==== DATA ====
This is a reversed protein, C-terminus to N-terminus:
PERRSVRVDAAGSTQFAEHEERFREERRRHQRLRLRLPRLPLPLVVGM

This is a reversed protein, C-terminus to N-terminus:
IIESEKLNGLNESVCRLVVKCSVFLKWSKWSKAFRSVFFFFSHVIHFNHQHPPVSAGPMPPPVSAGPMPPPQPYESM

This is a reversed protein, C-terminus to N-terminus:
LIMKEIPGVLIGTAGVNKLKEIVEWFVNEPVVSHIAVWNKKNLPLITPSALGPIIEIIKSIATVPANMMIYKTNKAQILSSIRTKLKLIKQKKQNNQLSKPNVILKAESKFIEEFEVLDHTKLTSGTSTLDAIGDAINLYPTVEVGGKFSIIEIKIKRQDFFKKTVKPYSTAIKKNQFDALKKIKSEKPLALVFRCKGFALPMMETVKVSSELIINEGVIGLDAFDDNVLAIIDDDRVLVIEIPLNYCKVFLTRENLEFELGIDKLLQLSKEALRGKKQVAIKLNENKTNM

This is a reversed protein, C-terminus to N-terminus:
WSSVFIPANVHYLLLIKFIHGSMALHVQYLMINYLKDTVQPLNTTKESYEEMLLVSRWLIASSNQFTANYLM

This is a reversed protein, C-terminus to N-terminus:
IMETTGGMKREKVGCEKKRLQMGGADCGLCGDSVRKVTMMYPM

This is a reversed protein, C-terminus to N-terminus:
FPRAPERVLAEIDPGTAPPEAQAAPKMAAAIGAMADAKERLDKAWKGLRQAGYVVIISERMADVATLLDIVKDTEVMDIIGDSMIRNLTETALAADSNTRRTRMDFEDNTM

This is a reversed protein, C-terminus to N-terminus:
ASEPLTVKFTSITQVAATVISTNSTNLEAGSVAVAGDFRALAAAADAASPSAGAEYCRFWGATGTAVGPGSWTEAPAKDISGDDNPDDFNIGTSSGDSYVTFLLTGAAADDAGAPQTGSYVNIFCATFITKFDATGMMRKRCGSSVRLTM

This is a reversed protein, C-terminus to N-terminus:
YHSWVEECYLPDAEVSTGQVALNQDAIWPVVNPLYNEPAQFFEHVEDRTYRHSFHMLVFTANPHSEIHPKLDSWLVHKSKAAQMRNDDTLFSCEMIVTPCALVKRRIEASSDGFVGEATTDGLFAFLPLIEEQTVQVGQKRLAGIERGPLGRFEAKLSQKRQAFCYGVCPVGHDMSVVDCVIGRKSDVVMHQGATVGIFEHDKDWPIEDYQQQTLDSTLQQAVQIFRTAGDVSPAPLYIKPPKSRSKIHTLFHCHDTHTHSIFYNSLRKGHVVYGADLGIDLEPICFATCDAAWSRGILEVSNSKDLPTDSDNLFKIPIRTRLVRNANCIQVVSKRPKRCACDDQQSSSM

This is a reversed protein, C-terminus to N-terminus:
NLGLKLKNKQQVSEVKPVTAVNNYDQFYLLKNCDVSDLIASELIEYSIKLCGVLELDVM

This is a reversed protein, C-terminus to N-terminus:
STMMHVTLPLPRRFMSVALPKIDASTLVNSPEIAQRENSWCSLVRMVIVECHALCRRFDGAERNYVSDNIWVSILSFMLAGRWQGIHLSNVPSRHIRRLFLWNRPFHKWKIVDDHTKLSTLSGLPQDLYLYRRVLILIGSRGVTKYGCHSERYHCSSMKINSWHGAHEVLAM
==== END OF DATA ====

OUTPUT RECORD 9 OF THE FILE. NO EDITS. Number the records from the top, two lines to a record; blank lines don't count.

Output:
This is a reversed protein, C-terminus to N-terminus:
NLGLKLKNKQQVSEVKPVTAVNNYDQFYLLKNCDVSDLIASELIEYSIKLCGVLELDVM